Newspaper Page Text
( ESTABLISHED 1890. \
I J. H- E&TILL, Editor and Proprietor. )
WAGING VIGOROUS WAR.
THE “GRAND OLD MAN" SPEAKING
FOR ROME RULE.
England’s Working Classes Warned
Against the Gladstonlan Doctrine—
Germany’s Quietus to Gen. Leflos—
Spain for Protection—Enormous Crop
Loss in Hungary.
London, June 2. —Mr. Gladstone has
Started for Wales where he will deliver a
series of addresses in favor of home rule
for Ireland. The Standard says the Radi
cal conference marks the turning point in
the political history of tfce country. Mr.
Chamberlain’s speech was one more im
portant and decisive than hitherto made by
any Liberal Unionist.
Mr. Chamberlain, responding to an ad
dress presented to him by the Liberal
Unionists of Manchester to-day, warned the
working classes against the falseness of
Gladstone’s statement that home rule was
an issue between the classes aud the masses.
It was not the classes that would suffer
most by the success of Gladstone’s
policy. Such success would destroy the
country and ruin the working classes. He
believed the majority of the people were
now so well aware of the dangers menacing
them that the next general election would
result in an overwhelming disaster to the
GLADSTONE’S HEARTY WELCOME.
Mr. Gladstone arrived at Swansea this
afternoon. He was enthusiastically wel
comed at all places at which the train
stopped. Mr. Gladstone made six short
speeches in reply to addresses, after which
he excused himself, as his voice was
fatigued. At a few places there was a slight
hissing when the train stopped. Mr. Glad
stone arrived at Swansea in good health.
He will spend to-morrow driving.
PARNELL IN BETTER HEALTH.
Mr. Parnell has returned to London much
improved by his short sojourn at the sea
side. He has summoned a meeting of his
party for Monday to discuss the further
amendments to the coercion bill.
SEXTON SERIOUSLY ILL.
Mr. Sexton, who is expected to address a
great mass meeting of Gladstonians at Glas
gow to-morrow, telegraphs that he is seri
TROUBLE AT SIERRA LEONE.
Advices from Sierra Leone say that native
warriors, under three chiefs, invaded the
British settlements of Sherbo and Sultyus,
pillaging aud burning the villages en route,
torturing and killing the natives, and taking
RECEIVED WITH ROYAL HONORS.
Queen Kapiolani and suite arrived at Liv
erpool to-day. A royal salute was fired in
her honor. The Mayor and gua>'d of honor,
romyiosed of the police and soldiers, met the
royal party at the wharf and escorted them
to the Northwestern Hotel in a state pro
cession. Queen Kapiolani will proceed to
HANLAN TO RE ON HAND.
Hanlan’s backer has cabled to the stake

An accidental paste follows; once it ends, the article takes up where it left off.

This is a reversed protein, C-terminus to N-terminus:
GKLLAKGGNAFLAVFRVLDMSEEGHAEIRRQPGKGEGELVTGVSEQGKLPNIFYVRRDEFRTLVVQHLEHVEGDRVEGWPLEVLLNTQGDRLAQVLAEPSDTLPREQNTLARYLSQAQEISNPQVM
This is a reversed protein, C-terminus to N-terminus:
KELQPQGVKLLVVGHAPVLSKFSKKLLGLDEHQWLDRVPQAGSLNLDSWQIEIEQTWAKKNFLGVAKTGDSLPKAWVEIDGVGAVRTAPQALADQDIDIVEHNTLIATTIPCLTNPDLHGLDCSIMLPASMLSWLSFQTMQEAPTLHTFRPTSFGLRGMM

holder in the Hanlan-Beach match a positive
assurance that Hanlan would row.
ITALY’S PAPAL SECRETARY.
Rome, June 2.—The Oseervatore Romano
announces the appointment of Cardinal
Rampalla, as the Papal Secretary of State.
GEN. LEFLOS CONTRADICTED.
Berlin, June 2. —The North German
Gazette, inspired by Count. Bismarck, pub
lishes the dispatches sent by Prince Reuss,
who was the German Ambassador at St.
Petersburg in 1875, showing that Gen. Lef
los' recent revelations have no foundation.
The Gazette adds that there was then a
party in the Russian political and court
pireles trying to propagate false rumors to
the effect that Bismarck wanted to attack
PROTECTION FOR SPAIN.
Madrid, June 2.—A strong protection
Movement is developing in Spain. The
Senators and Deputies representing the
farming and manufacturing district*, and
Men of all parties are urging the govern
Meat to take early steps to pass a law hx>k
iugto the protection of the native industries
by the imposition of higher duties on foreign
cereals and cattle.
STEAMER SAVED, BUT NOT THE CARGO.
Hamburg, June 2. —The. cargo of the
steamer Annie, from New Orleans, which
ff as burned on Tuesday night during the
|>ig conflagration here, was stored in one of
Ihe burned pier sheds. The report that the
learner was burned is erroneous.
CARLTON WINS THE MANCHESTER CUP.
IjOxdon, June 2. —The race for the Mnn
ihester cup of 2,000 sovereigns at the Mon
feester meeting to-rlay, was won by Som-
T s 4-vear-old bay colt Carton, Aldington's"
owoW black or gray colt Quilp second,
\\, ,T Leah's 5-year-old bay horse Ra
hus third. There were fourteen starters.
' iknna, June 2. —The government has
irepaml a hill amending the army law and
■enewing it for ten years. The elections for
nembers of the Bohemian Diet in place of
he Germans who resigned are fixed for
MORE AFRHAN TROUBLES.
St. Petersbubr, June 2. —A Merv rlis
loh say* that on May‘4) the Afghan* niur-
Pr ™ fourteen Bokharan officials at Kerki,
il!.-. *' u 11 '! 1 Laria, Iwcause thpy refusal to
,**• the inhabitant* to resist the Rus'-ian
(ivance, and that on the same day u Rus
wi detachment occupied Kerki w ithout op
v damare bv broken dykes.
June 2.—The breaking of the
. tue Theiss river has resulted in the
““merging of fifty miles of the Alfold
l *"?> near Bzegedin. It is estimated that
, e damage will reach £1.000,000. Thousands
amnials are crowded into a small space
' .P? 0 P* e nr< ‘ leaving their houses in
s ' It is feared that many lives are lost.
ORE AT LOSS BY FLOODS.
J'me 2.—The floods in Hungarv
il .mi,, i?' Large tracts of land are still
’ ‘ lf,w ever, and the loss hv the
ruction of the crops will be enormous.
IRISH EVICTIONS BEGAN.
Troops Protect the Sher
iff In His Heartless Work.
,r ui.in, June 2.—The evictions at Bodyke
'• begun again, the Sheriff having roeov
. rein his iHnes-v Tlie Sheriff is pro